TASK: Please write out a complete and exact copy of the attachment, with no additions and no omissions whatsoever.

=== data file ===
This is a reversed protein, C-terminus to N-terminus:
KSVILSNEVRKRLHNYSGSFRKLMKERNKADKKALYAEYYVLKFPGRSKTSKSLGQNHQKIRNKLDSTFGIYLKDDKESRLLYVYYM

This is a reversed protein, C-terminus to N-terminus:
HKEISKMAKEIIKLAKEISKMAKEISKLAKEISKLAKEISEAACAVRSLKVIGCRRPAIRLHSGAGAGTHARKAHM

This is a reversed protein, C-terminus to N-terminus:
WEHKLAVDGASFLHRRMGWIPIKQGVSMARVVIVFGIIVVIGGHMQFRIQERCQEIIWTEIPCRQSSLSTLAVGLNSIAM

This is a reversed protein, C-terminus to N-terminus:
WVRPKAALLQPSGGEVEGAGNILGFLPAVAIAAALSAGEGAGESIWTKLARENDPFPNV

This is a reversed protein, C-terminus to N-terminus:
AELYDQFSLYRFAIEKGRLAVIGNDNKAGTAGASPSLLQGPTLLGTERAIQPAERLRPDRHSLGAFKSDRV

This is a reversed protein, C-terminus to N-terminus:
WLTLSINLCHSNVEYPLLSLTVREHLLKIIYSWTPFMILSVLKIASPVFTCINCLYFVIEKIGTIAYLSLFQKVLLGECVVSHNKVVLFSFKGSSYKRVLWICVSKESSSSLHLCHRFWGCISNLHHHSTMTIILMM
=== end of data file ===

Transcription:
This is a reversed protein, C-terminus to N-terminus:
KSVILSNEVRKRLHNYSGSFRKLMKERNKADKKALYAEYYVLKFPGRSKTSKSLGQNHQKIRNKLDSTFGIYLKDDKESRLLYVYYM

This is a reversed protein, C-terminus to N-terminus:
HKEISKMAKEIIKLAKEISKMAKEISKLAKEISKLAKEISEAACAVRSLKVIGCRRPAIRLHSGAGAGTHARKAHM

This is a reversed protein, C-terminus to N-terminus:
WEHKLAVDGASFLHRRMGWIPIKQGVSMARVVIVFGIIVVIGGHMQFRIQERCQEIIWTEIPCRQSSLSTLAVGLNSIAM

This is a reversed protein, C-terminus to N-terminus:
WVRPKAALLQPSGGEVEGAGNILGFLPAVAIAAALSAGEGAGESIWTKLARENDPFPNV

This is a reversed protein, C-terminus to N-terminus:
AELYDQFSLYRFAIEKGRLAVIGNDNKAGTAGASPSLLQGPTLLGTERAIQPAERLRPDRHSLGAFKSDRV

This is a reversed protein, C-terminus to N-terminus:
WLTLSINLCHSNVEYPLLSLTVREHLLKIIYSWTPFMILSVLKIASPVFTCINCLYFVIEKIGTIAYLSLFQKVLLGECVVSHNKVVLFSFKGSSYKRVLWICVSKESSSSLHLCHRFWGCISNLHHHSTMTIILMM